Charles Tenney, Class of 1878, never imagined that he would return to his alma mater in the "character of a Chinese official."
Tenney returned to Dartmouth on March 2, 1907 as the director of Chinese government students. He had trained over fifty percent of the more than one hundred Chinese students who had enrolled in graduate programs at Ivy League institutions and MIT between 1901 and 1907. In fact, his students achieved such a high level of education that they entered these programs without having to take entrance examinations. Many notable alumni from his university eventually took leading positions in various fields in China and played important roles in modern Chinese history.
Tenney went to China as a missionary in 1882 but left the Missionary Society in 1885. He believed that his duty lay in the field of education. He went to Tianjin where he opened his own independent school of Western learning for Chinese boys and young men. His success drew the attention of Viceroy Li Hongzhang, the highest and the most important official in China at the time, and he soon became the tutor of Li's children. With the support of the government and the approval of Emperor Guangxu, Tenney established Beiyang University, the first Western-style university in China, in 1895. He remained president of the university for eleven years.
Tenney was a pioneer of Chinese educational reform. Traditional Chinese education focused on ethical teaching, which Tenney considered to be narrow in scope. At his university, he mapped out the curriculum, employed top teachers from both the West and from China, and recruited excellent students. The university offered courses in English, math, sciences, civil engineering, electrical engineering, mechanical engineering, mining, law and other subjects. Through this work, he set the direction for a new school system to develop. His role in modernizing education in China was unparalleled among Westerners during his time.
Tenney's efforts were hugely successful because they met the urgent need to solve a national crisis experienced by the Chinese. In 1895, China was shocked and shattered at its humiliating defeat by the tiny island country Japan. The Chinese were compelled to rethink their existing system, and to embark on a program of reform and modernization by learning from Westerners.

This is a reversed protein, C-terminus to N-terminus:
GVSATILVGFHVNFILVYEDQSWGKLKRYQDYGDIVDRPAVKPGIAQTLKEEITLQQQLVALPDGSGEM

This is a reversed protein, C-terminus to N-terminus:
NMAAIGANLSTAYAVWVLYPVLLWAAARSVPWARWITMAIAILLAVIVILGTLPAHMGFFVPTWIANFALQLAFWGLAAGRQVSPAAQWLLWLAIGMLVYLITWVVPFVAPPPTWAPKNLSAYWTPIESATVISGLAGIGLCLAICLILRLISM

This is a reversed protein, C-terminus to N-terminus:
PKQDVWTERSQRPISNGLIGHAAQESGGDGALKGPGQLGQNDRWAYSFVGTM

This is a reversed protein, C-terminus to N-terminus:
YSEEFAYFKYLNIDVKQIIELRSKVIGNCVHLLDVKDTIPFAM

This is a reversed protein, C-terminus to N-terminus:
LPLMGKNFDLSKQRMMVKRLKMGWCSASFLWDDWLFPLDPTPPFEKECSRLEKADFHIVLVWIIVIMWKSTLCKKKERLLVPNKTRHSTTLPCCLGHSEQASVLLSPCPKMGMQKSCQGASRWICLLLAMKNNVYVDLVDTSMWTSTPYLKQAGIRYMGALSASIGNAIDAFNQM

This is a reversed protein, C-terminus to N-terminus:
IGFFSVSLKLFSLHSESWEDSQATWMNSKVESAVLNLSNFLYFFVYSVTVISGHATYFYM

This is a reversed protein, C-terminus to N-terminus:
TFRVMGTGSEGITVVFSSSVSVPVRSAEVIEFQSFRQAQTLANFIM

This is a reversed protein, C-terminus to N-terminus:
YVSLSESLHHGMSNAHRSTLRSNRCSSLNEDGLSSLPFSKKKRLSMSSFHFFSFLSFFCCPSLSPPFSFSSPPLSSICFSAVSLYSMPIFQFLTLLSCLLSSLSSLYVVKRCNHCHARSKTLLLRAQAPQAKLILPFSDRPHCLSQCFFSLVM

Determined to bring China into greater interaction with the larger world, Tenney worked tirelessly, sometimes under extremely difficult conditions. There were times when his students and teachers had to be armed and stand guard day and night to prevent attacks from "reactionaries" who opposed the reform movement. During the Boxer Uprising in 1900, his university was forced to suspend class activities for two years. The campus was damaged and occupied by German troops who used it for barracks. In order to rebuild the school after the uprising, Tenney went to Germany to negotiate damage claims with the German government. He was successfully granted 50,000 silver yuan by the German government.
Tenney didn't stop at reforms for higher education. He understood that reform needed to penetrate beyond the university if it were to take root in the larger society. In his own words, he "had the privilege of assisting in the organizing of lower schools throughout the interior of the Metropolitan Province. A modern school system is now completely organized throughout China. It is not yet highly efficient owing to the lack of a sufficient number of well-trained teachers, but every year and every month will see progress in real efficiency."
To acknowledge Tenney’s service to China spanning over thirty years, the Qing court awarded him with Double Dragon, 3rd class medals and 2nd Order of Merit. In 1901, Dartmouth awarded him an honorary Doctorate in Law. Clearly, Tenney, while largely forgotten today, was one of Dartmouth’s most distinguished graduates during his time.
See The Papers of Charles Daniel Tenney, available through the Dartmouth Digital Library Program.